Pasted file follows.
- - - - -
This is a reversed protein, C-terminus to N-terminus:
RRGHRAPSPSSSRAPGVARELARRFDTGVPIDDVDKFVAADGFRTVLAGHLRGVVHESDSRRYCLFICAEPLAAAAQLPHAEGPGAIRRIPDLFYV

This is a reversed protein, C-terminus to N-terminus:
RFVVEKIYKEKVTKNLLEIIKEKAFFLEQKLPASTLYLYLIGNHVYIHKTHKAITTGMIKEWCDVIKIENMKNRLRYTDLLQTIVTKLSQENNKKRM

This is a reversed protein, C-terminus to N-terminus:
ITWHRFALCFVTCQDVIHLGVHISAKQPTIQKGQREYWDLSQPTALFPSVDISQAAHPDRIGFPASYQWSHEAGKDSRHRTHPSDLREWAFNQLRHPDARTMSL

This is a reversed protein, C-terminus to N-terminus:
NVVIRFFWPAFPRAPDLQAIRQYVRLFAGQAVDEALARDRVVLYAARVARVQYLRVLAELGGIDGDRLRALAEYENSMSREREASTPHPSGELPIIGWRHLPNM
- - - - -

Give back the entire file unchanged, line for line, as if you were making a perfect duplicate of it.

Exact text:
This is a reversed protein, C-terminus to N-terminus:
RRGHRAPSPSSSRAPGVARELARRFDTGVPIDDVDKFVAADGFRTVLAGHLRGVVHESDSRRYCLFICAEPLAAAAQLPHAEGPGAIRRIPDLFYV

This is a reversed protein, C-terminus to N-terminus:
RFVVEKIYKEKVTKNLLEIIKEKAFFLEQKLPASTLYLYLIGNHVYIHKTHKAITTGMIKEWCDVIKIENMKNRLRYTDLLQTIVTKLSQENNKKRM

This is a reversed protein, C-terminus to N-terminus:
ITWHRFALCFVTCQDVIHLGVHISAKQPTIQKGQREYWDLSQPTALFPSVDISQAAHPDRIGFPASYQWSHEAGKDSRHRTHPSDLREWAFNQLRHPDARTMSL

This is a reversed protein, C-terminus to N-terminus:
NVVIRFFWPAFPRAPDLQAIRQYVRLFAGQAVDEALARDRVVLYAARVARVQYLRVLAELGGIDGDRLRALAEYENSMSREREASTPHPSGELPIIGWRHLPNM